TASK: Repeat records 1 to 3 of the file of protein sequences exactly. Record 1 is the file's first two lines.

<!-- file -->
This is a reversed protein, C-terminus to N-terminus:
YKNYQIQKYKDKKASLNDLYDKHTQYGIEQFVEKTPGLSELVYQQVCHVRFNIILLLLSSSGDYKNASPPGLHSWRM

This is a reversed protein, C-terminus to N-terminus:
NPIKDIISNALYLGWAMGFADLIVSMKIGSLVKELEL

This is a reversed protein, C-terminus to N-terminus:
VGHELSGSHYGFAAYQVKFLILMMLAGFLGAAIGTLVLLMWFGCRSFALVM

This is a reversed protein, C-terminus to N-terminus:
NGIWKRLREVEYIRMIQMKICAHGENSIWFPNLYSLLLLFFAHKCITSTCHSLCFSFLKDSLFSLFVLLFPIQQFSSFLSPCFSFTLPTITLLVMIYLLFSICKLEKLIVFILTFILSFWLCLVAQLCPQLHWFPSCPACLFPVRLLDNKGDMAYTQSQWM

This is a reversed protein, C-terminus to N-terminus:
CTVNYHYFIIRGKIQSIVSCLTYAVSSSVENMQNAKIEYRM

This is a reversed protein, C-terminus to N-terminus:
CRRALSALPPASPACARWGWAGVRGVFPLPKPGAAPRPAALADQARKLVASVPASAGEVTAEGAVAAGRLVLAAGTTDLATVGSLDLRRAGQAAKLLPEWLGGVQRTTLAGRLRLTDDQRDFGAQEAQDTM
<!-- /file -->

This is a reversed protein, C-terminus to N-terminus:
YKNYQIQKYKDKKASLNDLYDKHTQYGIEQFVEKTPGLSELVYQQVCHVRFNIILLLLSSSGDYKNASPPGLHSWRM

This is a reversed protein, C-terminus to N-terminus:
NPIKDIISNALYLGWAMGFADLIVSMKIGSLVKELEL

This is a reversed protein, C-terminus to N-terminus:
VGHELSGSHYGFAAYQVKFLILMMLAGFLGAAIGTLVLLMWFGCRSFALVM